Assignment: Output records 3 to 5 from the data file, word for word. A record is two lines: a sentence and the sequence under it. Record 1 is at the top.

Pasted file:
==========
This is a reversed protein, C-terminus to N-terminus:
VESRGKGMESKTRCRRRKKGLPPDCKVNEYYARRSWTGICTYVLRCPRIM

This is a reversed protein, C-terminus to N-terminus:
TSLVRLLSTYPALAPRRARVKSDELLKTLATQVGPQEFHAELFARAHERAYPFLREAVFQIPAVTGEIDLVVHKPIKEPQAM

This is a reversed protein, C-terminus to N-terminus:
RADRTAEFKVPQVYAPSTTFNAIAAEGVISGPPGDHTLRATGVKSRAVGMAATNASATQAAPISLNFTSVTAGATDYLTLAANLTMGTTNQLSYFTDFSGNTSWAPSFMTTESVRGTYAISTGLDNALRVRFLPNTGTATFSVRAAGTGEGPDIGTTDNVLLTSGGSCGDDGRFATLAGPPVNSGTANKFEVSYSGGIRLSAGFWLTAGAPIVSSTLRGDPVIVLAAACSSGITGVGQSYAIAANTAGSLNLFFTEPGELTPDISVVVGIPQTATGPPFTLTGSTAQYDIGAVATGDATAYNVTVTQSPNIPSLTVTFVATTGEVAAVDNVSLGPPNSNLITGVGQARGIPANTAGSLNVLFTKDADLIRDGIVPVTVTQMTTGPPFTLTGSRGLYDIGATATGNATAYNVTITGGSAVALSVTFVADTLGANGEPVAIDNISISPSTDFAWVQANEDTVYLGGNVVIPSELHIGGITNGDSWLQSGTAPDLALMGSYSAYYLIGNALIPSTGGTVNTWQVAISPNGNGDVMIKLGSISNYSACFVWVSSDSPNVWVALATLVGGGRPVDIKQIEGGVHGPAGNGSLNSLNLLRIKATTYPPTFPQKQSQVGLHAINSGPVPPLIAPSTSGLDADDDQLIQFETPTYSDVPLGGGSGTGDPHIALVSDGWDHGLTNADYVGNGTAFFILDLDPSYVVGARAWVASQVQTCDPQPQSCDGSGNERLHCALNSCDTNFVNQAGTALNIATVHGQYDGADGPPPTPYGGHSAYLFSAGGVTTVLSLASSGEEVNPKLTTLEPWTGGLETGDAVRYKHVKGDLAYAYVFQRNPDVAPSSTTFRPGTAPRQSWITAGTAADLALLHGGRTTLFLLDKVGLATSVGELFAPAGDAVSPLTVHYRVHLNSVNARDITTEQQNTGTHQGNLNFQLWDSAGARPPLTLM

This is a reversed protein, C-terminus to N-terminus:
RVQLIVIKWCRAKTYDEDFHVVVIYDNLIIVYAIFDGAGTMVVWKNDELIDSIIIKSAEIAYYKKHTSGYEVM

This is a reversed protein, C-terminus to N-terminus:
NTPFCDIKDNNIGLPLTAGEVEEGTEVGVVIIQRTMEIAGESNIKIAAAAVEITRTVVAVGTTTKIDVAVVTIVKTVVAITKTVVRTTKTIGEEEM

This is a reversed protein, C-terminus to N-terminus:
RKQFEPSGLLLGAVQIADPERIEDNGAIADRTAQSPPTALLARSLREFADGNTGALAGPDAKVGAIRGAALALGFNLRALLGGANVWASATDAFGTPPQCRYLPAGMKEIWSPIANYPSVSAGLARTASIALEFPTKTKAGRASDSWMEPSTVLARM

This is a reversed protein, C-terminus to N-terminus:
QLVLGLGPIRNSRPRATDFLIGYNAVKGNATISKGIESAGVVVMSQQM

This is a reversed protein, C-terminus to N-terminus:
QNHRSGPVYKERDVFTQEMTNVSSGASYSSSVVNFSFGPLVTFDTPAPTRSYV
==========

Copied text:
This is a reversed protein, C-terminus to N-terminus:
RADRTAEFKVPQVYAPSTTFNAIAAEGVISGPPGDHTLRATGVKSRAVGMAATNASATQAAPISLNFTSVTAGATDYLTLAANLTMGTTNQLSYFTDFSGNTSWAPSFMTTESVRGTYAISTGLDNALRVRFLPNTGTATFSVRAAGTGEGPDIGTTDNVLLTSGGSCGDDGRFATLAGPPVNSGTANKFEVSYSGGIRLSAGFWLTAGAPIVSSTLRGDPVIVLAAACSSGITGVGQSYAIAANTAGSLNLFFTEPGELTPDISVVVGIPQTATGPPFTLTGSTAQYDIGAVATGDATAYNVTVTQSPNIPSLTVTFVATTGEVAAVDNVSLGPPNSNLITGVGQARGIPANTAGSLNVLFTKDADLIRDGIVPVTVTQMTTGPPFTLTGSRGLYDIGATATGNATAYNVTITGGSAVALSVTFVADTLGANGEPVAIDNISISPSTDFAWVQANEDTVYLGGNVVIPSELHIGGITNGDSWLQSGTAPDLALMGSYSAYYLIGNALIPSTGGTVNTWQVAISPNGNGDVMIKLGSISNYSACFVWVSSDSPNVWVALATLVGGGRPVDIKQIEGGVHGPAGNGSLNSLNLLRIKATTYPPTFPQKQSQVGLHAINSGPVPPLIAPSTSGLDADDDQLIQFETPTYSDVPLGGGSGTGDPHIALVSDGWDHGLTNADYVGNGTAFFILDLDPSYVVGARAWVASQVQTCDPQPQSCDGSGNERLHCALNSCDTNFVNQAGTALNIATVHGQYDGADGPPPTPYGGHSAYLFSAGGVTTVLSLASSGEEVNPKLTTLEPWTGGLETGDAVRYKHVKGDLAYAYVFQRNPDVAPSSTTFRPGTAPRQSWITAGTAADLALLHGGRTTLFLLDKVGLATSVGELFAPAGDAVSPLTVHYRVHLNSVNARDITTEQQNTGTHQGNLNFQLWDSAGARPPLTLM

This is a reversed protein, C-terminus to N-terminus:
RVQLIVIKWCRAKTYDEDFHVVVIYDNLIIVYAIFDGAGTMVVWKNDELIDSIIIKSAEIAYYKKHTSGYEVM

This is a reversed protein, C-terminus to N-terminus:
NTPFCDIKDNNIGLPLTAGEVEEGTEVGVVIIQRTMEIAGESNIKIAAAAVEITRTVVAVGTTTKIDVAVVTIVKTVVAITKTVVRTTKTIGEEEM